Optimization/Scheduling of resources: The main considerations in terms of resources have involved personnel and personnel scheduling strategies [18], resource constraints for maintenance personnel [19], and maintenance personnel time balancing [20]. No studies have been conducted to integrate limited maintenance resources, such as maintenance equipment, workshops, and space, in the models.
Moreover, differences exist in the selection of optimization models in previous studies, in which maintenance scheduling planning was typically treated as a mixed integer linear program (MILP) [21]. The scheduling problem in naval aircraft fleet maintenance involves the coordination of related personnel, equipment, and workshops; in addition, it incorporates complex and highly constrained operational processes and resources and a long makespan. This is the core of the challenge in scheduling the entire process of aircraft carriers and amphibious ships. It is also a typical resource-constrained project scheduling problem (RCPSP) [20]. The RCPSP differs from the MILP in that it emphasizes resource constraints [19]. The RCPSP can be studied to combine the classical RCPSP with the maintenance scheduling task, particularly for the scheduling of resources, such as multi-skill personnel or multifunctional equipment. Based on this feature, the maintenance scheduling problem has been classified as a multi-skill resource-constrained project scheduling problem (MS-RCPSP) to better approximate the actual situation [22]. The MS-RCPSP rationalizes scheduling in terms of time and resources to optimize the objectives while optimizing the use of skills and resources. Because the RCPSP has been proven to be an NP-hard problem, exact algorithms, such as the branch-and-bound method [19] and linear programming [23], treat the maintenance state or the working state of the object as the decision variable, and the value of the variable is usually 0 or 1. These approaches can precisely and efficiently find the optimal solution for a small-scale RCPSP within a reasonable time frame [24,25]. However, most mathematical models are oversimplified, less scalable, and still have limitations in solving large-scale problems. In addition, the solutions for integer decision variables and linear constraints rely heavily on optimization solvers, such as CPLEX [26]. However, as the problem scale increases, the complexity of the corresponding solution space increases significantly. Hence, an exact algorithm cannot complete the solution within an acceptable time frame [27]. Studies have shown that the current best exact methods can solve instances with up to only 60 activities and low resource constraints. As real projects often exceed this size and usually require fast scheduling solutions, exact algorithms are not suitable [28]. Common optimization methods, such as sequential games [29] and multi-agent approaches [18], involve the same issue. Recent developments to improve the solutions for large-scale MS-RCPSPs have been based on classical mathematical techniques. Peschiera [30] proposed a new approach based on a new mixed integer program, highlighting a good trade-off between optimality and infeasibility degradation in the performance search process. Another approach is the use of metaheuristic algorithms. Metaheuristic algorithms have been widely used to quickly obtain approximate optimal solutions for project scheduling, as they achieve the best trade-offs between accuracy, computation time, ease of implementation, and flexibility [31]. The literature is more abundant in this regard. Teaching-learning-based optimization (TLBO) is a population-based algorithm that is similar to the genetic algorithm, particle swarm optimization (PSO), and differential evolution (DE) algorithms [32]. However, TLBO differs from other algorithms in that it does not require algorithm-specific parameter settings. This avoids different optimization effects owing to different parameter settings. The algorithm has been successfully applied to problems such as flow shop scheduling [33], job shop scheduling [34], steelmaking-continuous casting scheduling [35], and RCPSP [36,37], showing good optimization performance and problem adaptability.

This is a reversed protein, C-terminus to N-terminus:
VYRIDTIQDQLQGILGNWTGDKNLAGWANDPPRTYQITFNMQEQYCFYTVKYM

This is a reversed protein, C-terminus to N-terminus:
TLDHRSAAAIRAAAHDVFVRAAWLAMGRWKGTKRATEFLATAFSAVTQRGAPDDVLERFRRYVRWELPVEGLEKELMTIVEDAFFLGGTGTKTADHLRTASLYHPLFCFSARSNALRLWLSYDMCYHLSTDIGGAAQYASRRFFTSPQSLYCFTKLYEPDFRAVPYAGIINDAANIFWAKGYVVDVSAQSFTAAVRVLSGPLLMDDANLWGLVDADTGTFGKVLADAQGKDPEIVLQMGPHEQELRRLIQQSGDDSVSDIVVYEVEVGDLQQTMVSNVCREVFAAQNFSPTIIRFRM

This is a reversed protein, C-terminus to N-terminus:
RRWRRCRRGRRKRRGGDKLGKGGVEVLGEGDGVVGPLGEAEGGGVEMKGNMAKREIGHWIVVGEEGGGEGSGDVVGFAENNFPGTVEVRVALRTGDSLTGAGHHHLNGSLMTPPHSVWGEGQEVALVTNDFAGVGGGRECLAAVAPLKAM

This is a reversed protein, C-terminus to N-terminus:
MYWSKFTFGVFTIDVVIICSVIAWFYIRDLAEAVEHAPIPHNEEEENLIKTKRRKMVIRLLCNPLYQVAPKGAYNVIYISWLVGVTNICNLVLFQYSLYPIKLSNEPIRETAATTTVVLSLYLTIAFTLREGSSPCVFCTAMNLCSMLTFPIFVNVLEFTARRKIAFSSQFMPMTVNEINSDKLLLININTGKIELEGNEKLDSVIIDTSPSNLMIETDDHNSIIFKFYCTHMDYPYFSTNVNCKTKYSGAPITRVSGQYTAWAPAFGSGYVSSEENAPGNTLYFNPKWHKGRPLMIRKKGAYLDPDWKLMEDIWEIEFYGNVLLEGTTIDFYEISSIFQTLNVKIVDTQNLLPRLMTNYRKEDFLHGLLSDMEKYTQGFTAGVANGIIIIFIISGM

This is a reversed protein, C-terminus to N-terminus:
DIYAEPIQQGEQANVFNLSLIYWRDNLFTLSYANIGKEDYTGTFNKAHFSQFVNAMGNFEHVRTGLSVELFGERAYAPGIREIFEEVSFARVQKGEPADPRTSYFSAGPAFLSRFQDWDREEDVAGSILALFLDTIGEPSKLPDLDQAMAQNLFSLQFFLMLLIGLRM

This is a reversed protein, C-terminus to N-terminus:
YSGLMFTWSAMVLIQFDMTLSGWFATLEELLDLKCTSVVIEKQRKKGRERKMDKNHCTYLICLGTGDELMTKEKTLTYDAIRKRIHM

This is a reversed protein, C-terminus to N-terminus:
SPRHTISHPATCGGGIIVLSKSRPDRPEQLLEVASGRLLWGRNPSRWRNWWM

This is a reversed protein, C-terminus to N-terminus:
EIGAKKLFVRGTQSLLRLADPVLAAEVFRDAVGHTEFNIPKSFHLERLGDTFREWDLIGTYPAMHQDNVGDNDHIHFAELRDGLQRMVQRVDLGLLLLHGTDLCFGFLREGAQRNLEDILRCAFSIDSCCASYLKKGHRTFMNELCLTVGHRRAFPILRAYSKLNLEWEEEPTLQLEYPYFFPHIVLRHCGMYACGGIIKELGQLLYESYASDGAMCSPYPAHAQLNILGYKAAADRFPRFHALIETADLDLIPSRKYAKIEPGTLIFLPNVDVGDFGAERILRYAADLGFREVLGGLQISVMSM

Overall, the current research on naval aeronautical maintenance and repair tasks is limited owing to the unique characteristics of the field, such as its complexity and confidentiality.
Above all, the unique characteristics of the naval aeronautical maintenance and repair tasks, such as complexity and confidentiality, make current research on it quite limited. In contrast, the research on civil aviation maintenance and management is more established. However, because the maintenance and repair tasks in naval aeronautics differ from those in civil aviation, the models and optimization objectives need to be redesigned. Some research attempts have been made in the field of military maintenance, but some shortcomings still remain. Moreover, various characteristics of the scheduling problem in naval fleet maintenance are consistent with those of the RCPSP. Therefore, to solve the aeronautical maintenance and repair task scheduling problem (AMRSP), we propose a mathematical formulation model based on the RCPSP using the currently popular metaheuristic algorithm.